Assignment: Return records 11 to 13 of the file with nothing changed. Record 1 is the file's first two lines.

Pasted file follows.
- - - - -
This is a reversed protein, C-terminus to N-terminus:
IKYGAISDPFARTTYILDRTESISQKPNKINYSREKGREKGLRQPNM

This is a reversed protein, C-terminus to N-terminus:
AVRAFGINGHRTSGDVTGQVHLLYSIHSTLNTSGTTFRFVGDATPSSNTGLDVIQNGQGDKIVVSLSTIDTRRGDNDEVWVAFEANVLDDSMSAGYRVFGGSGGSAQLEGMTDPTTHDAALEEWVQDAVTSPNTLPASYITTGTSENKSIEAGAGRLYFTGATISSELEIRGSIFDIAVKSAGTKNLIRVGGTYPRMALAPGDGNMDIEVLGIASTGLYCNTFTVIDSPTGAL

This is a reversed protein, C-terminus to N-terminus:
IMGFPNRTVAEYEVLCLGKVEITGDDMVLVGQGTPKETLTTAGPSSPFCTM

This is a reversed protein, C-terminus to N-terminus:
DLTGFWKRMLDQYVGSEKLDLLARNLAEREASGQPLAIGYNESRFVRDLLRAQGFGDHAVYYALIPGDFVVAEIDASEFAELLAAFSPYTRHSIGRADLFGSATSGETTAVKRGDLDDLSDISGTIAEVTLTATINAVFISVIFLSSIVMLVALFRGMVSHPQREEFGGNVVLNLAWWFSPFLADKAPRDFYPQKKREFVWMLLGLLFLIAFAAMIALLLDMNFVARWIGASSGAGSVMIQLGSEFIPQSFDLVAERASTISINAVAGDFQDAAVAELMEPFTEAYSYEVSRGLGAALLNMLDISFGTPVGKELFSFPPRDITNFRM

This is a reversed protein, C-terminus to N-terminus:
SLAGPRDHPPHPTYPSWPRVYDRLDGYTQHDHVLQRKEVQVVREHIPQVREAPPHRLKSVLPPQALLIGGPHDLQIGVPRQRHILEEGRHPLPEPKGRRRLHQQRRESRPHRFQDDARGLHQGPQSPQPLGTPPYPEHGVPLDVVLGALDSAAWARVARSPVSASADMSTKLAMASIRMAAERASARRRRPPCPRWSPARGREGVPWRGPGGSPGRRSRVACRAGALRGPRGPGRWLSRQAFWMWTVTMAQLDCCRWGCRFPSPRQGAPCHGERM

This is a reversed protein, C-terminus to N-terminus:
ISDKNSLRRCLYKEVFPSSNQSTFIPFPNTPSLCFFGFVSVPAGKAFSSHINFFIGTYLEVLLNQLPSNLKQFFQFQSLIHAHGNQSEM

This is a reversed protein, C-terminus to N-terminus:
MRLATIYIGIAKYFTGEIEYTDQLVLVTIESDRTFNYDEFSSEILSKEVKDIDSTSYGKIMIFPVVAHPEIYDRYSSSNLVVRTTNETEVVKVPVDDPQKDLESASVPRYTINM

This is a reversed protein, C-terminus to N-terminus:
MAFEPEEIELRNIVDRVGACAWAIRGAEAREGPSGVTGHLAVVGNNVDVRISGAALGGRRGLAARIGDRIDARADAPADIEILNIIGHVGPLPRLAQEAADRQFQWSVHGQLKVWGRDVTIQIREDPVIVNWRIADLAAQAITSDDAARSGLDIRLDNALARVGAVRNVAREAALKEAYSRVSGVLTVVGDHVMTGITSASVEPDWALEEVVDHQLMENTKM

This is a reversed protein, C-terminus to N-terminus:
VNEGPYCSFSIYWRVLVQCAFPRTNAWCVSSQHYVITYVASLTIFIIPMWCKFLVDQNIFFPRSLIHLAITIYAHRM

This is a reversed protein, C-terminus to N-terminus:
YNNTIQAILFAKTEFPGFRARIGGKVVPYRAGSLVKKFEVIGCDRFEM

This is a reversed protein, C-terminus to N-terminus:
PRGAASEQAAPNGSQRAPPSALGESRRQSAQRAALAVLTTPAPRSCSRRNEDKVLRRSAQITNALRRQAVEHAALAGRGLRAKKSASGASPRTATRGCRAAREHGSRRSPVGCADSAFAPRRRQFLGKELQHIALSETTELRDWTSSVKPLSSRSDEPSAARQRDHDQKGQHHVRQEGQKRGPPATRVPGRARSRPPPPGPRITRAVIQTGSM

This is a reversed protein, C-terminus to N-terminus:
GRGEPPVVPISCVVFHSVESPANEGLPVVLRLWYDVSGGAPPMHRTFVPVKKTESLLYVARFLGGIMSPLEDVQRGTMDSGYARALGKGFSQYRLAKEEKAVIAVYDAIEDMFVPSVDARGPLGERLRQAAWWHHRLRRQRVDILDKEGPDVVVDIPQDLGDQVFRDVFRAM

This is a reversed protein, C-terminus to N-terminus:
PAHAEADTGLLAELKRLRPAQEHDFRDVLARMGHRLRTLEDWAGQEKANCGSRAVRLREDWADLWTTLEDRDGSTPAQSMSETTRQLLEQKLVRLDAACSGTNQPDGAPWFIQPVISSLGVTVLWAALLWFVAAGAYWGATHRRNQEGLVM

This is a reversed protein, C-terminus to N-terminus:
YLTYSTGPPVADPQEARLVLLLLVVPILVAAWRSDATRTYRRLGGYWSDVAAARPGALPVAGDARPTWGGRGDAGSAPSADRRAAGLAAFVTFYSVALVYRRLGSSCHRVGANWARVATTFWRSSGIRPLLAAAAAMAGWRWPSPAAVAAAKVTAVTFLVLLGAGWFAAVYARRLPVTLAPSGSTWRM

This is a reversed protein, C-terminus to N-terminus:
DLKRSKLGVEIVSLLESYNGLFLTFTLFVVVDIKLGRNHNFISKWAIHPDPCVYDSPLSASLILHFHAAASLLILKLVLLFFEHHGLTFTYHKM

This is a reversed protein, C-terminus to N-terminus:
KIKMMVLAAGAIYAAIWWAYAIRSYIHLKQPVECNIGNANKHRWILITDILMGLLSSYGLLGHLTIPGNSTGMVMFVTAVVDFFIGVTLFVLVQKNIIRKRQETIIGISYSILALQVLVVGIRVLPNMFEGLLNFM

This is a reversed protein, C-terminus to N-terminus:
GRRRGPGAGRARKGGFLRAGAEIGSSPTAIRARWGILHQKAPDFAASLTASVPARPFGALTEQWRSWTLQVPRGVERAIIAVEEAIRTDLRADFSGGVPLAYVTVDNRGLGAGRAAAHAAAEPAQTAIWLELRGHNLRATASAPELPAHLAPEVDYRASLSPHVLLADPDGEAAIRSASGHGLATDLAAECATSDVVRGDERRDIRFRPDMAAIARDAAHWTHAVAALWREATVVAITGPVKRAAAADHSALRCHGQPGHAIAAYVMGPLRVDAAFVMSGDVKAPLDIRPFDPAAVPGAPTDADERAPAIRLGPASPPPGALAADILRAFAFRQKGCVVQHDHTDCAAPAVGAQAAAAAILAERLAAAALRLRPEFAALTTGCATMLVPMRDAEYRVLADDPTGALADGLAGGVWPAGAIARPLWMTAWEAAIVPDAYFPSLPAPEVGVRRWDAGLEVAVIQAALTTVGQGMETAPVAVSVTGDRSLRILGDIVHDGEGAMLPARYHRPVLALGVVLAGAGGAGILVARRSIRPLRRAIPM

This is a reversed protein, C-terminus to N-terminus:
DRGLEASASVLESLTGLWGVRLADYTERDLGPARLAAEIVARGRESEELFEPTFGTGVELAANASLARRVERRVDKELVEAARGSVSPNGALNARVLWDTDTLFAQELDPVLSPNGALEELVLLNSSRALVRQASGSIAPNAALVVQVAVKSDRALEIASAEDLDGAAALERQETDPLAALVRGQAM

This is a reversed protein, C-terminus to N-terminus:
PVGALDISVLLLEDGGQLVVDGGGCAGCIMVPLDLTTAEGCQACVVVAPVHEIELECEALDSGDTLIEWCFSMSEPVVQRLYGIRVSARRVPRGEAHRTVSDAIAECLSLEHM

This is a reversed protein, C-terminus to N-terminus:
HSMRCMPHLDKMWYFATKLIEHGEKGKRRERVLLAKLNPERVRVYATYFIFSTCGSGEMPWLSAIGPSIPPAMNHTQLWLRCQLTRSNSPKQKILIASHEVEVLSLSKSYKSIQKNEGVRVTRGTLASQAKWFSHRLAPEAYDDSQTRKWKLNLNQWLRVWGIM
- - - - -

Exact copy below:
This is a reversed protein, C-terminus to N-terminus:
PRGAASEQAAPNGSQRAPPSALGESRRQSAQRAALAVLTTPAPRSCSRRNEDKVLRRSAQITNALRRQAVEHAALAGRGLRAKKSASGASPRTATRGCRAAREHGSRRSPVGCADSAFAPRRRQFLGKELQHIALSETTELRDWTSSVKPLSSRSDEPSAARQRDHDQKGQHHVRQEGQKRGPPATRVPGRARSRPPPPGPRITRAVIQTGSM

This is a reversed protein, C-terminus to N-terminus:
GRGEPPVVPISCVVFHSVESPANEGLPVVLRLWYDVSGGAPPMHRTFVPVKKTESLLYVARFLGGIMSPLEDVQRGTMDSGYARALGKGFSQYRLAKEEKAVIAVYDAIEDMFVPSVDARGPLGERLRQAAWWHHRLRRQRVDILDKEGPDVVVDIPQDLGDQVFRDVFRAM

This is a reversed protein, C-terminus to N-terminus:
PAHAEADTGLLAELKRLRPAQEHDFRDVLARMGHRLRTLEDWAGQEKANCGSRAVRLREDWADLWTTLEDRDGSTPAQSMSETTRQLLEQKLVRLDAACSGTNQPDGAPWFIQPVISSLGVTVLWAALLWFVAAGAYWGATHRRNQEGLVM